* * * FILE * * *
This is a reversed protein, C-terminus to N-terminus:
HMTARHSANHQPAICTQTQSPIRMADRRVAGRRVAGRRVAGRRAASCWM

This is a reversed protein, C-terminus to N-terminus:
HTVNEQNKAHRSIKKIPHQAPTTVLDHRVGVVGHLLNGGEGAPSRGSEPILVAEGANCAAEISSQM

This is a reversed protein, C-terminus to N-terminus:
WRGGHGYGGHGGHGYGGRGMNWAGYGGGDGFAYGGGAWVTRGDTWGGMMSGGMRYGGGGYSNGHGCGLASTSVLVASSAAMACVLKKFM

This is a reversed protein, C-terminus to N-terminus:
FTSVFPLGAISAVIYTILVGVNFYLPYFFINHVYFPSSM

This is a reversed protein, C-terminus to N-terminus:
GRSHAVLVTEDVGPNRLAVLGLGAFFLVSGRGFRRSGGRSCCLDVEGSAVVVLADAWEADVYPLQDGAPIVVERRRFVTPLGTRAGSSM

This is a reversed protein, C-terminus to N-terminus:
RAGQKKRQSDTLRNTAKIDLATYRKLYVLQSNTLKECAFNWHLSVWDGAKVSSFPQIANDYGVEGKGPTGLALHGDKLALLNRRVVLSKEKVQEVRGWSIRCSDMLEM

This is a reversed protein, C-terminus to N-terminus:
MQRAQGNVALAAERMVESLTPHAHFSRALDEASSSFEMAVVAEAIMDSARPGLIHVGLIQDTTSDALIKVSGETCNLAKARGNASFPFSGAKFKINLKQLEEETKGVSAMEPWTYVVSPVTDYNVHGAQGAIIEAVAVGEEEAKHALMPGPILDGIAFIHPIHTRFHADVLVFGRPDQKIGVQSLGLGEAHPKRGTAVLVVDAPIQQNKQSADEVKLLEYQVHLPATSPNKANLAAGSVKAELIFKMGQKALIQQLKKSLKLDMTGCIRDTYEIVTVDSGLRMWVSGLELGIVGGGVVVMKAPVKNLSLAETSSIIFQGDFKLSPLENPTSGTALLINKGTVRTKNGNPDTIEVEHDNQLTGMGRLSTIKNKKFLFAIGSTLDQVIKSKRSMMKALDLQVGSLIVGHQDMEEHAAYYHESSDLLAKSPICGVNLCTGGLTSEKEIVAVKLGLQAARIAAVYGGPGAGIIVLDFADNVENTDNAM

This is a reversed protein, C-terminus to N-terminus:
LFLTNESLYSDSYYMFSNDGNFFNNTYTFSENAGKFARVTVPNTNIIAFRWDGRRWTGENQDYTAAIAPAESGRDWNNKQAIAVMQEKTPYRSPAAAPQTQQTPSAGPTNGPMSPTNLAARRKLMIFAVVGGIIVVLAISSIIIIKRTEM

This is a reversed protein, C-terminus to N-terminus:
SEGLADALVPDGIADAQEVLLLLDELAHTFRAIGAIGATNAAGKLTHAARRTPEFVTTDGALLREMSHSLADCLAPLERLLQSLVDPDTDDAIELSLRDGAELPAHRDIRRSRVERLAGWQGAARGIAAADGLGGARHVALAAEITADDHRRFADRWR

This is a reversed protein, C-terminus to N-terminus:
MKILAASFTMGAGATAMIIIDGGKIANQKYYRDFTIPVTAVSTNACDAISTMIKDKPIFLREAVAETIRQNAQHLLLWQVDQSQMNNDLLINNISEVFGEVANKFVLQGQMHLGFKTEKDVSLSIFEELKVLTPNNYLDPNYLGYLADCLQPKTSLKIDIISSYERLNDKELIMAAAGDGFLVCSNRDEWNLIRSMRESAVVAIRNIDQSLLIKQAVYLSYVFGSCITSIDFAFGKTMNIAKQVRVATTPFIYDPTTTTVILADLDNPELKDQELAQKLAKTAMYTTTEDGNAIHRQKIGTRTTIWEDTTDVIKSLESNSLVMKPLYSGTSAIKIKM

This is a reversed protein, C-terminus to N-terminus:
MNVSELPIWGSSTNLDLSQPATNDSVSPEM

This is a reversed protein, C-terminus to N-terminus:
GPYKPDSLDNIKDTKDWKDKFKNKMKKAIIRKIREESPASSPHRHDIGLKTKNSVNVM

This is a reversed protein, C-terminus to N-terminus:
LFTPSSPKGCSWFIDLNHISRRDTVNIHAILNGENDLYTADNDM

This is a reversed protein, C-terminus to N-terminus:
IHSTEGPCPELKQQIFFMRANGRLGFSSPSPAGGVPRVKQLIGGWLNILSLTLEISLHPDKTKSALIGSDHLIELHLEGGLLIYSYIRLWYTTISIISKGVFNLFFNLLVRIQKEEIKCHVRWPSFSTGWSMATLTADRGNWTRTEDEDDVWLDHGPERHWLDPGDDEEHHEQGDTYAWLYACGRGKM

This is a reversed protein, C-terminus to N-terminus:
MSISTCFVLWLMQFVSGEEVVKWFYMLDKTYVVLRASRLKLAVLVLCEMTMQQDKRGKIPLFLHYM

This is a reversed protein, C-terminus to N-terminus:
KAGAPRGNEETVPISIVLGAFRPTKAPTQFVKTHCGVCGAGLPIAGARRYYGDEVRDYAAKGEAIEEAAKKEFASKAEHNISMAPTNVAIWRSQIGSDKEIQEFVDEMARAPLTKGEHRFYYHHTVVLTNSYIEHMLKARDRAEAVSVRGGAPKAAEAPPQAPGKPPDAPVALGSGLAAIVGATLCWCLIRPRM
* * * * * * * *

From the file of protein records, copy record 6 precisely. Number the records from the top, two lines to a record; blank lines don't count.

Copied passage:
This is a reversed protein, C-terminus to N-terminus:
RAGQKKRQSDTLRNTAKIDLATYRKLYVLQSNTLKECAFNWHLSVWDGAKVSSFPQIANDYGVEGKGPTGLALHGDKLALLNRRVVLSKEKVQEVRGWSIRCSDMLEM